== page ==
Through their repetition of not only how much she resembles her, but of their hopes that she may turn out “as good as dear Sybilla, if not as beautiful – that we could hardly hope for,” Griselda is manipulated by her great aunts into a reincarnation of Sybilla, curtailing the possibility of any difference or of an existence in her own right. The change that “came at last” is not so much of a change, it seems, as the beginning of another cycle in a history that is prescribed, and Griselda’s status as both a change and an unchangeable “version” anticipates the cyclical structure of the narrative. The cuckoo himself, while for Griselda an agent of change and magic and entertainment, is actually, says Dorcas, the good luck charm that keeps the house safe and happy in an unchanging state. When the cuckoo clock stops after Griselda hurls a book at it, in a rage at her arithmetic sums, this portends for the great aunts not just bad luck, but the cessation of any kind of future. Aunt Grizzel, in great distress, cries: “What can be going to happen? The cuckoo clock has stopped”. Without the cuckoo clock, they have no concept of future; or to put it more accurately, the idea of a future, of change, is unthinkable to them because the cuckoo is constant, and represents complete, unchanging continuity. It has been in the house since Sybilla’s arrival began the cycle of extreme youth managed by age, and without it, it is suggested, this safe and happy status is threatened.

That it is the cuckoo clock which is the key to the unchanging nature of the house and its inhabitants raises a problem if one of the functions of the return is to be understood as an escape or departure from the restricting norms of the socialised sphere which is inevitably an adult-constructed world. Griselda’s fantasies are entirely orchestrated by the cuckoo, who is a very definite “adult” figure, and who consistently engages her in catechistical dialogue, albeit not always successfully. Although he takes cues from her daytime activities, for example, her admiration of the carved “Nodding Mandarins” in the drawing room, the cuckoo retains absolute control over what she experiences, acting as a guide and protector, but also as the mediator of her experiences. Griselda is not allowed any role in transporting herself, either during the daytime or at night, to the scene of fantasy. There are no portals, such as the rabbit hole, and unlike Alice, she does not have to figure out the rules herself, as the cuckoo is a thoroughly reliable guide. She has no space to act as a quasi-adult within: even her brief walks outside on the terrace occur only on the occasion of auntly permission.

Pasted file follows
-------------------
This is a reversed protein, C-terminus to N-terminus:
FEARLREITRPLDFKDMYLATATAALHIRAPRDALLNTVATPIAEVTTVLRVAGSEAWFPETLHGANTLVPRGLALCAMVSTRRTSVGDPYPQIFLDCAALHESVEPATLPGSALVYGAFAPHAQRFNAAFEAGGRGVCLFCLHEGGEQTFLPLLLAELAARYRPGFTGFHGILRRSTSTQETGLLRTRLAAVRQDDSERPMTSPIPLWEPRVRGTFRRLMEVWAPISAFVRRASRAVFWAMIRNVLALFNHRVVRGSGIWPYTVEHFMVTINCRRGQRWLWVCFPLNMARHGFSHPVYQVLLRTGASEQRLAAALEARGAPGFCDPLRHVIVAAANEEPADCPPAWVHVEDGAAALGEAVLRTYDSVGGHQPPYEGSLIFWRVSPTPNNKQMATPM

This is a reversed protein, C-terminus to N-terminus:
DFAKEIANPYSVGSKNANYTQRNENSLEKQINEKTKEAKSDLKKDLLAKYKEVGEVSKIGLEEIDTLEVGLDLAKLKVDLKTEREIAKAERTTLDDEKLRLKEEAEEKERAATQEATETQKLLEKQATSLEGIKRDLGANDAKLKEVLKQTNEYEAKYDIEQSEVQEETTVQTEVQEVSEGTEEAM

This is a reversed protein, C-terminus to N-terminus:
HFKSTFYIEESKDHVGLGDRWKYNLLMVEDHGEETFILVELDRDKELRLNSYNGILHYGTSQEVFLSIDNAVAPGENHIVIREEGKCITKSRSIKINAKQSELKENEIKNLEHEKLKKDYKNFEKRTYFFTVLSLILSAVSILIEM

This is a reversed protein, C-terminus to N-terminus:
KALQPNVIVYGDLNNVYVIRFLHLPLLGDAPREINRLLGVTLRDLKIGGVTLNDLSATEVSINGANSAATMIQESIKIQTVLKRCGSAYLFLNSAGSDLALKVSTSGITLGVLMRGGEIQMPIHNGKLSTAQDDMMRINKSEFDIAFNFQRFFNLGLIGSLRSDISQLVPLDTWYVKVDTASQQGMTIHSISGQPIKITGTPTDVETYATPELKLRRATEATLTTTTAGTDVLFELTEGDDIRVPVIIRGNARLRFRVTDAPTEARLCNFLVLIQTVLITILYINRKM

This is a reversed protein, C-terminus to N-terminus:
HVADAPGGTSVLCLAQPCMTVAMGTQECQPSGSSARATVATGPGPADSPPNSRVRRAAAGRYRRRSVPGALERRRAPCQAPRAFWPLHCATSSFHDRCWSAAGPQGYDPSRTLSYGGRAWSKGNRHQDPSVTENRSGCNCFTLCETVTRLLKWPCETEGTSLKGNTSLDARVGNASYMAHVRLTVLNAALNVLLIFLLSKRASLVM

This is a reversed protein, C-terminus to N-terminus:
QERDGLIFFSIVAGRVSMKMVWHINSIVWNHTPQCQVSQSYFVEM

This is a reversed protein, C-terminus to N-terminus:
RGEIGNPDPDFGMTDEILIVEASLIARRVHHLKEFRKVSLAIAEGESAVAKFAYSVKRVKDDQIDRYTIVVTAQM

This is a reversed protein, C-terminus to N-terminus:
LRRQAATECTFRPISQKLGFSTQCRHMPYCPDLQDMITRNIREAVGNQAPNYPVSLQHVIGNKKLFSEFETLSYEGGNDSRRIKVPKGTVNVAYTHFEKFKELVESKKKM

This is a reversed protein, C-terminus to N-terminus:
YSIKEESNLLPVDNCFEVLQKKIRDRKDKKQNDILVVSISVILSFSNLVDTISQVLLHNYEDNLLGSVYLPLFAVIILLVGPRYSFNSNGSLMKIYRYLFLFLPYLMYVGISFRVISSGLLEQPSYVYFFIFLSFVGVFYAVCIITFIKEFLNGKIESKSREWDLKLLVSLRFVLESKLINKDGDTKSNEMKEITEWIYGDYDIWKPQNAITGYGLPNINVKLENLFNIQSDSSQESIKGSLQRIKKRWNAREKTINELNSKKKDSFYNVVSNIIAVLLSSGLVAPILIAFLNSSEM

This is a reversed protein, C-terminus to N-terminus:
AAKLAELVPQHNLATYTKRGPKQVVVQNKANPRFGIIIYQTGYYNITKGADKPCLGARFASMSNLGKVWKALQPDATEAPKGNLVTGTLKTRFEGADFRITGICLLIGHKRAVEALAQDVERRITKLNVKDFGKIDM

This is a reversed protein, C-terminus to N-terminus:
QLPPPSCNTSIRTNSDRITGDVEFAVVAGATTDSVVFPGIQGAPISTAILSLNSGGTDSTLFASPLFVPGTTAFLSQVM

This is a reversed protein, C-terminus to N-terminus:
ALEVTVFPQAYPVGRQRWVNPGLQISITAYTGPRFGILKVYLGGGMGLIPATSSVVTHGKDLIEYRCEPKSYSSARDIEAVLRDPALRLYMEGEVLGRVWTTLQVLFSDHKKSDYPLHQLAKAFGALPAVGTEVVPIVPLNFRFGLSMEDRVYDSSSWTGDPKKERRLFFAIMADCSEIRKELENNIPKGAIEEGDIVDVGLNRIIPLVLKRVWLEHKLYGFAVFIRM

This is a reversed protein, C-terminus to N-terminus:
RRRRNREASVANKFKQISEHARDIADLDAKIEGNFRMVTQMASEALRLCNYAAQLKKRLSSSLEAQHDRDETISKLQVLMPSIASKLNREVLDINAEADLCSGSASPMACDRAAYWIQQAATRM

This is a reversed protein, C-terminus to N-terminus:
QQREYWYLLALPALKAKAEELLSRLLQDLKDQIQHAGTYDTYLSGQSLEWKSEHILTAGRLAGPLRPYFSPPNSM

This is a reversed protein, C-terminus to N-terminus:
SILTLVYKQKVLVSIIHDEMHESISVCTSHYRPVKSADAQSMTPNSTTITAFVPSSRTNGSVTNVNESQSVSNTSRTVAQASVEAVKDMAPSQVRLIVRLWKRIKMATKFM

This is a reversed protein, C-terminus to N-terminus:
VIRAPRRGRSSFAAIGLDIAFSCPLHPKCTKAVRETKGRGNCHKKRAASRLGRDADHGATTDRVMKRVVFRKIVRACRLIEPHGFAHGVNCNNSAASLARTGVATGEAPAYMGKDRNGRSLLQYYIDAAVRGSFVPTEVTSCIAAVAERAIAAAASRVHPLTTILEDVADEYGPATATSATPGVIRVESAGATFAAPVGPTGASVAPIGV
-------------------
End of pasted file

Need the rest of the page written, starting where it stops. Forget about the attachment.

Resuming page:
Griselda is a child who is entirely without agency in the real world, yet the potential for the fantasy world to be a release-valve for the mental pressure of a constrained existence is suppressed too. The cuckoo’s control over her extends even as far as her physical movement. She can never understand how she is transported, and neither can the narrator – she is simply “here” one minute and “there” the next, moved by the cuckoo’s abilities. When it comes


Walter Crane illustration for The Cuckoo Clock

time for her to return, she is never allowed to see the way back, but is always put to sleep in some way, so that she knows “nothing more till she open[s] her eyes the next morning,” to wonder “I believe the cuckoo made me fall asleep on purpose to make me fancy it was a dream. Was it a dream?”.

The return functions as a curtailing of experience, but to what extent does the fantasy itself act as a controlling agent? Her adventures appear to allow her to play out some potentially dangerous fantasies; dangerous that is, in their “adult” and experiential implications. She attends a ball where she dances with the Emperor of China. Like Alice at the Mad Hatter’s tea party, Griselda is allowed to participate in a surreal parody of an adult ritual: here her Mandarin suitor and his courtiers are life-size nodding dolls who cannot speak. She also has, like Alice, experiences of a more profoundly fantastical nature: she is taken to the garden where all the world’s butterflies paint all the world’s flowers; she visits the lake on the Moon and looks back at the Earth. As Sarah Gilead notes, the return may condone such unsettling experiences by “officially resolving and fixing meanings” once safely back in a “real” setting, but it becomes evident when considering how Griselda’s adventures occur that even within the fantasy setting the balance of power lies with the adult figure of the cuckoo.

The cuckoo not only hides from Griselda exactly how he transports her, he also selects her adventures and accompanies her, guiding and advising at all stages so that she is neither terrified at the distance between the Earth and the “other side” of the moon, nor does she inadvertently give offence to the King and Queen of the butterflies. So just as the repetitive history of which Griselda becomes a part works to thwart change, ensuring that she is transfixed in her role, so the cuckoo’s presence acts to preserve her as a child under the supervision of an adult. No matter how potentially dangerous and profoundly strange and otherwordly her adventures, she undertakes them as a child who is understood through her relationship with the cuckoo who acts both as chaperone and pedagogue, and the series of fantasies is framed as a series of lessons. Indeed, the cuckoo’s refrain, “you have a very great deal to learn,” and Griselda’s initial reluctance to learn the lesson of obedience, points to a narrative which is overtly concerned with the importance of preparing a child for subjugation beneath adult rule. It is not until Griselda has internalised this lesson, realised that “it’s all ‘obeying orders’ together” which matters and submitted dutifully to the strictures of the aunts that she is rewarded with the official sanctioning of her new daytime playmate, Phil. The narrative is resolved with the two children established as friends and the cuckoo, obligingly realising he is not needed any more, bidding Griselda farewell in a “real” dream: “merely a dream, nothing else”.